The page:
Cabbage Tree Flowering

A superb Cabbage tree overlooking Halfmoon Bay

A superb Cabbage Tree overlooking Halfmoon Bay

There is a long held belief in New Zealand that when the Cabbage Tree flowers heavily then we should expect a long hot dry summer. If so then the extra water tank we installed may have been a very good idea.  see post

Cabbage Tree    Cordyline australis

Flowering Beautifully in the Village

Flowering Beautifully in the Village

Certainly this year the Cabbage Trees are spectacular, perhaps the best I have seen for many years.

The dozens of specimens around the village are all heavily in bloom

The blooms appear in very large clumps made up of long racemes of delicate white blossom, and are highly scented. I took a clump that had blown off into Iris, maybe to place in our guest sun room. But 10 minutes later we both decided that it was just too overpowering in a room and sadly it had to be evicted.

Garden varieties

Cordyline species are popular in gardens and we have a small C. indivsa in our own garden and there are several C. banksii about the village and on roadsides

The individual blooms are delicate and highly scented.

The individual blooms are delicate and highly scented. 

Not native to the Island, C banksii is to be found in several gardens and roadsides.

Not native to the Island, C banksii is to be found in several gardens and roadsides.

 

Summer is Officially Here

The 5th day of summer, more like the middle of February

The 5th day of summer, more like the middle of February

And for once the Weather Gods are agreeing, with kayakers enjoying the high (for us) temperatures and calm sunny days.

 

 

The Trials of a Photographer

Long lens are great.... on open country.... but often on Ulva Island the subject just gets too close

Long lens are great…. in open country…. but often on Ulva Island the subject just gets too close

A source of quiet amusement for me are some of the photographers I take to Ulva. Long Lens are probably the biggest source of photographer frustration.

Although wonderful for open country, and reasonable static subjects,  our dense forest and generally very mobile birds makes for serious frustration … the *$#@!!  birds are too close ….. or  …. by the time I’ve found the bird in my lens it’s flown away.

The other issue is tripods. I remember once taking a very enthusiastic (foreign) amateur over for a 6 hour film and photography walk. Central … from my point of view anyway as I ended up carrying the darned thing…. was a whacking great tripod that weighed a ton. And I was told I didn’t have a clue when I suggested that light weight & flexibility was needed as by the time he got it that kit set up the subject in question would be three ridges away. And though I actually carried it all semi set up, even then by the time he got it actually organised the bird was long gone. He didn’t manage a single worthwhile shot, even though the birds were far better than normal. From memory we saw 14 or 15 of the 18 land species resident…….And he had stabilised lens.

So what do I use

My long lens is a  70/300mm, not as fast as I would like, but relatively light weight and not nearly as cumbersome as the faster models , and so easier to hold. And I use the fastest cards I can buy together with high speed burst mode, which with a digital camera means  hopefully one shot out of a sequence will be worthwhile.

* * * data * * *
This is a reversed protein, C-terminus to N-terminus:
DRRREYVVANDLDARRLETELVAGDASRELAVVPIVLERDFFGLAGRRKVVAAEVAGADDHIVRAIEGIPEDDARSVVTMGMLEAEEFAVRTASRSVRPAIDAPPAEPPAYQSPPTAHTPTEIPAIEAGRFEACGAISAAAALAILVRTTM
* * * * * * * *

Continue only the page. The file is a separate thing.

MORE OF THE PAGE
Our New Family Member

Occasionally I am  faced with the situation of young birds which will not survive either because of inability of parents to care for them, or of an external danger to the nest.

Black Oystercatcher nest, with a third "insurance" egg

Black Oystercatcher nest, with a third “insurance” egg. The third egg  chick will never survive, as it is always at least 5 days younger, and therefore less able to compete, and in any case the parents are just not capable of feeding 3 hungry youngsters. And I think Oystercatchers are delightful birds

My natural inclination is to bring them home and attempt to rear them. However the thought of Iris’s reaction is a significant brake on precipitous action. And also, how on earth do I teach a baby oystercatcher to be an oystercatcher

And last year 4 parakeet nestlings drowned in a heavy rain event which I should have foreseen Link to Post .

But, as I said Iris would really create if I did bring a young Oystercatcher, or a clutch of parakeet home to raise.

So you can imagine my surprise a week ago when she turned up with a baby thrush. It had obviously fallen out of it’s nest. but was otherwise unharmed. It took to hand feeding immediately  and seems quite happy in its cage. Initially we fed it moist cat food, but now we are feeding it slugs which Iris catches under “slug boards” in the vegetable garden … better than chemical control by far …. and it loves the worms we find in our compost bins. And I downloaded thrush song and we play this while feeding it and on and off during the day. But can it eat !!!!!, and every 20 minutes or so. I really feel sorry for thrush parents with several in the nest all demanding food.

Our baby thrush, always hungry

Our baby thrush, always hungry

But what I’m really looking forward to is seeing  Iris on her hands and knees prodding the lawn with her nose as she teaches it to find it’s own dinner, and running around flapping her arms during flight training.

On a more serious note it will graduate into our glasshouse when it has some idea of self feeding …. lots of worms there, and scope to practice flight skills. Then  we hope to release it into the wild with the other thrushes as soon as it can fend for itself.

Sails Ashore

…. Peter & Iris, Sails Ashore
11 View St,
Stewart Island,
tait@sailsashore.co.nz
www.sailsashore.co.nz

64 3 219 1151
0800 783 9278